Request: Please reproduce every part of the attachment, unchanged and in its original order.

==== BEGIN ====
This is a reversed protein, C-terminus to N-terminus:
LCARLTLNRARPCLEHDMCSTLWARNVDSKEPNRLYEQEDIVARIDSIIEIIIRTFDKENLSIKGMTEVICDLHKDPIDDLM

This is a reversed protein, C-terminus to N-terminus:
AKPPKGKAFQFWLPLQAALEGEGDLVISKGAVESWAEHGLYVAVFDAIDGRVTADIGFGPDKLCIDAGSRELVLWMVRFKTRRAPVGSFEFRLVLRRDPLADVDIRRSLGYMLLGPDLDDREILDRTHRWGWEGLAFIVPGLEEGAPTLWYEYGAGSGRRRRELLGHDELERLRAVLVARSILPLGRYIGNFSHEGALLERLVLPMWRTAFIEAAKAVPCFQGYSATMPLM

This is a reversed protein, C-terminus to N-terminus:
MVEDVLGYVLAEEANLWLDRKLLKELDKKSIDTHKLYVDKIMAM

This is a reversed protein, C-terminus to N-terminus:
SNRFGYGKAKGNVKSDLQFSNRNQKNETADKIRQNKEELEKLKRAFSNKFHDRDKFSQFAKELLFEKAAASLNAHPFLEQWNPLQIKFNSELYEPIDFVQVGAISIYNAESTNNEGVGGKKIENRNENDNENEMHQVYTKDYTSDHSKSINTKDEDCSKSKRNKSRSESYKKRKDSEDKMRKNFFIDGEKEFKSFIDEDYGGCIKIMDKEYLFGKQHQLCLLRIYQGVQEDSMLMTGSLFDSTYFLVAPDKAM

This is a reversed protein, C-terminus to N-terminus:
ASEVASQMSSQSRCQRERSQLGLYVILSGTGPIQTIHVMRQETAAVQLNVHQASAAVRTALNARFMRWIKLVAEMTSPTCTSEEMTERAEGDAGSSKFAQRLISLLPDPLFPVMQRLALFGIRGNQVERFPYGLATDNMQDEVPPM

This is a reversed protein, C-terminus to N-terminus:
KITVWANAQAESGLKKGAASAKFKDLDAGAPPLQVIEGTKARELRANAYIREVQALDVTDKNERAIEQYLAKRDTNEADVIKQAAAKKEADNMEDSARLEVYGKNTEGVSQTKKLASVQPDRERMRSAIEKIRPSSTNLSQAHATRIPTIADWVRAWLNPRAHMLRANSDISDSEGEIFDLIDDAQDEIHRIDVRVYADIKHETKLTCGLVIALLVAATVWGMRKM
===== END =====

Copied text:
This is a reversed protein, C-terminus to N-terminus:
LCARLTLNRARPCLEHDMCSTLWARNVDSKEPNRLYEQEDIVARIDSIIEIIIRTFDKENLSIKGMTEVICDLHKDPIDDLM

This is a reversed protein, C-terminus to N-terminus:
AKPPKGKAFQFWLPLQAALEGEGDLVISKGAVESWAEHGLYVAVFDAIDGRVTADIGFGPDKLCIDAGSRELVLWMVRFKTRRAPVGSFEFRLVLRRDPLADVDIRRSLGYMLLGPDLDDREILDRTHRWGWEGLAFIVPGLEEGAPTLWYEYGAGSGRRRRELLGHDELERLRAVLVARSILPLGRYIGNFSHEGALLERLVLPMWRTAFIEAAKAVPCFQGYSATMPLM

This is a reversed protein, C-terminus to N-terminus:
MVEDVLGYVLAEEANLWLDRKLLKELDKKSIDTHKLYVDKIMAM

This is a reversed protein, C-terminus to N-terminus:
SNRFGYGKAKGNVKSDLQFSNRNQKNETADKIRQNKEELEKLKRAFSNKFHDRDKFSQFAKELLFEKAAASLNAHPFLEQWNPLQIKFNSELYEPIDFVQVGAISIYNAESTNNEGVGGKKIENRNENDNENEMHQVYTKDYTSDHSKSINTKDEDCSKSKRNKSRSESYKKRKDSEDKMRKNFFIDGEKEFKSFIDEDYGGCIKIMDKEYLFGKQHQLCLLRIYQGVQEDSMLMTGSLFDSTYFLVAPDKAM

This is a reversed protein, C-terminus to N-terminus:
ASEVASQMSSQSRCQRERSQLGLYVILSGTGPIQTIHVMRQETAAVQLNVHQASAAVRTALNARFMRWIKLVAEMTSPTCTSEEMTERAEGDAGSSKFAQRLISLLPDPLFPVMQRLALFGIRGNQVERFPYGLATDNMQDEVPPM

This is a reversed protein, C-terminus to N-terminus:
KITVWANAQAESGLKKGAASAKFKDLDAGAPPLQVIEGTKARELRANAYIREVQALDVTDKNERAIEQYLAKRDTNEADVIKQAAAKKEADNMEDSARLEVYGKNTEGVSQTKKLASVQPDRERMRSAIEKIRPSSTNLSQAHATRIPTIADWVRAWLNPRAHMLRANSDISDSEGEIFDLIDDAQDEIHRIDVRVYADIKHETKLTCGLVIALLVAATVWGMRKM